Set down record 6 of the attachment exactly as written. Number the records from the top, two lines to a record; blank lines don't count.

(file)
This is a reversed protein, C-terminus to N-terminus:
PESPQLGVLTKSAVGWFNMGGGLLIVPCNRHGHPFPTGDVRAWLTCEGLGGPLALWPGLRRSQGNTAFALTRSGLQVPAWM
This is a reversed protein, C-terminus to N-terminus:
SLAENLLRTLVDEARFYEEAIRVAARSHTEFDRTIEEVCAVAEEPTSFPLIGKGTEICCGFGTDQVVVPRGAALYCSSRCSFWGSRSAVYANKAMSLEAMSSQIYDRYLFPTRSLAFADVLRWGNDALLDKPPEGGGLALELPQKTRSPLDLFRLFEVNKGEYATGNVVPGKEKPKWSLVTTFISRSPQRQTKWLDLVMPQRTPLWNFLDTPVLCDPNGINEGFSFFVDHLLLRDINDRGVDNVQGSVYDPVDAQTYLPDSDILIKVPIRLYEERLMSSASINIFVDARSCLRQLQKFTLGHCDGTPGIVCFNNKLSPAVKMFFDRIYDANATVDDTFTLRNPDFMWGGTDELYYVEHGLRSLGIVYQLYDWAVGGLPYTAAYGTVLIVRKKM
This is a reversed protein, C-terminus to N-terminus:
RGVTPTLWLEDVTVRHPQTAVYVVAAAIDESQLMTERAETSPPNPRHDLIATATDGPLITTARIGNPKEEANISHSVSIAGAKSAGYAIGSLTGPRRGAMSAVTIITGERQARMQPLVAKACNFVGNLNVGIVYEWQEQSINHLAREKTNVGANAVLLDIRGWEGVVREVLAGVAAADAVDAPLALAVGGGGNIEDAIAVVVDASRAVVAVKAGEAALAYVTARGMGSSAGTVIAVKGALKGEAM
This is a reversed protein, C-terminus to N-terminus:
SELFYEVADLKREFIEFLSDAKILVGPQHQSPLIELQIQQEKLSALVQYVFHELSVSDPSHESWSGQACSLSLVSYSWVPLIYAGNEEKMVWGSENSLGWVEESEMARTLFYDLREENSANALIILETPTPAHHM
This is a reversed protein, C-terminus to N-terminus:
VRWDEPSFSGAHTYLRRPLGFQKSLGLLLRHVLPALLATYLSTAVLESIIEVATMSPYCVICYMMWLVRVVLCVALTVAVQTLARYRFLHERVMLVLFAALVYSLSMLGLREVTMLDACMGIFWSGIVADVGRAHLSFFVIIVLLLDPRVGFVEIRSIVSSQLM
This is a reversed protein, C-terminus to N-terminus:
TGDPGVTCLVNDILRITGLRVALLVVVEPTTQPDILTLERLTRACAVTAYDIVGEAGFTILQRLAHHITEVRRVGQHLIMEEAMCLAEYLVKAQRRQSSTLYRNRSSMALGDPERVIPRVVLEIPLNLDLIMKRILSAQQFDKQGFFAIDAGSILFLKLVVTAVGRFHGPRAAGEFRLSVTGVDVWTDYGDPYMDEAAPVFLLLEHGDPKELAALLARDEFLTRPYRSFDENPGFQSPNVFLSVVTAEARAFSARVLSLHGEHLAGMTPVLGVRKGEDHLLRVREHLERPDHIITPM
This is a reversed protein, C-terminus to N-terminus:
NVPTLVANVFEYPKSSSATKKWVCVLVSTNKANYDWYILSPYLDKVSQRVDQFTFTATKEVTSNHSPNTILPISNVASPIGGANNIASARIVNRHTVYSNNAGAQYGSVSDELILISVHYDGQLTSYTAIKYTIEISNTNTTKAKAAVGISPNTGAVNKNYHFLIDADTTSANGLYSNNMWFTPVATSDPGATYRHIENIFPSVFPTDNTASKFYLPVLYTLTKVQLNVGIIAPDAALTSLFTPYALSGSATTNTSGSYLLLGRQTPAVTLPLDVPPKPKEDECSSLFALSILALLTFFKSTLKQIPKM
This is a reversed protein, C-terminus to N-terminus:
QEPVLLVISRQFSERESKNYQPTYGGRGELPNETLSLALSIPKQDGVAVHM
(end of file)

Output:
This is a reversed protein, C-terminus to N-terminus:
TGDPGVTCLVNDILRITGLRVALLVVVEPTTQPDILTLERLTRACAVTAYDIVGEAGFTILQRLAHHITEVRRVGQHLIMEEAMCLAEYLVKAQRRQSSTLYRNRSSMALGDPERVIPRVVLEIPLNLDLIMKRILSAQQFDKQGFFAIDAGSILFLKLVVTAVGRFHGPRAAGEFRLSVTGVDVWTDYGDPYMDEAAPVFLLLEHGDPKELAALLARDEFLTRPYRSFDENPGFQSPNVFLSVVTAEARAFSARVLSLHGEHLAGMTPVLGVRKGEDHLLRVREHLERPDHIITPM